Author: Margaret Bullitt-Jonas, “Love Every Leaf,” in Rooted & Rising: Voices of Courage in a Time of Climate Crisis, eds. Leah D. Schade and Margaret Bullitt-Jonas, Rowman & Littlefield: 2019, 175, 176–177.
Grieving the Trees
From the Center for Action and Contemplation
Love and grief go hand in hand. Sometimes it is the deep grief we feel during loss that awakens us to the depth and sincerity of our love. As we witness the many ways the earth has been exploited and damaged beyond repair — particularly in our lifetimes — we must grieve and commit to show our love through conscious action. The Rev. Dr. Margaret Bullitt-Jonas expresses her grief through prayer:
In times like these, our prayer may need to be expressive and embodied, visceral and vocal. How else can we pray with our immense anger and grief? How else can we pray about ecocide, about the death that humanity is unleashing upon Mother Earth and upon ourselves? How else can we break through our inertia and despair, so that we don’t shut down and go numb? . . . .
I’ve taken to praying outdoors. I go outside, feel the good earth beneath my feet and the wind on my face, and I sing to the trees—to oak and beech, hemlock and pines. Making up the words and music as I go along, I sing my grief to the trees that are going down, and my grief for so much more—for what we have lost and are losing, and for what we are likely to lose. I sing my outrage about these beautiful old trees being cut to the roots, their bodies chipped to bits and hauled away to sell. I sing my fury about the predicament we’re in as a species. I sing my protest of the political and corporate powers-that-be that drive forward relentlessly with business as usual, razing forests, drilling for more oil and fracked gas, digging for more coal, expanding pipeline construction, and opening up public lands and waters to endless exploitation, as if Earth were their private business and they were conducting a liquidation sale. I sing out my shame to the trees, my repentance and apology for the part I have played in Earth’s destruction and for the part my ancestors played when they stole land and chopped down the original forests of the Native peoples who lived here. I sing my praise for the beauty of trees and my resolve not to let a day go by that I don’t celebrate the precious living world of which we are so blessedly a part. I’m not finished until I sing my determination to renew action for trees and for all of God’s Creation. . . .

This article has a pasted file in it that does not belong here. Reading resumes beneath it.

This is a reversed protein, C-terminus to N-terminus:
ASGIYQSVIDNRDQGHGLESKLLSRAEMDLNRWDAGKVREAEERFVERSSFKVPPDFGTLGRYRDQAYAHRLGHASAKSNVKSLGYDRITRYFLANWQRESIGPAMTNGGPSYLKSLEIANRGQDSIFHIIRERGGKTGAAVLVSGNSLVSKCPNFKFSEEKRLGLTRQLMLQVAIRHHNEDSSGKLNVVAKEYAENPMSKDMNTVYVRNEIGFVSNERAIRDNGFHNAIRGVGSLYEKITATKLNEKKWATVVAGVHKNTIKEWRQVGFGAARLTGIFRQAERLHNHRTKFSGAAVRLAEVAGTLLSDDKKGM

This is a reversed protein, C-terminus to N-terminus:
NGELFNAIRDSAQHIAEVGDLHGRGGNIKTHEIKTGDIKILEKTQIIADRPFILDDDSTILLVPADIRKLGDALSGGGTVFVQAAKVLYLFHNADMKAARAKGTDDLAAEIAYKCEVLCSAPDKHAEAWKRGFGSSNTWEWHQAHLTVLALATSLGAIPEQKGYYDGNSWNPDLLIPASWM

So our prayer may be noisy and expressive, or it may be very quiet. It may be the kind of prayer that depends on listening in stillness and silence with complete attention: listening to the crickets as they pulse at night, listening to the rain as it falls, listening to our breath as we breathe God in and breathe God out, listening to the inner voice of love that is always sounding in our heart. A discipline of contemplative prayer or meditation can set us free from the frantic churn of thoughts and feelings and enable our spirit to rest and roam in a vaster, wilder space.
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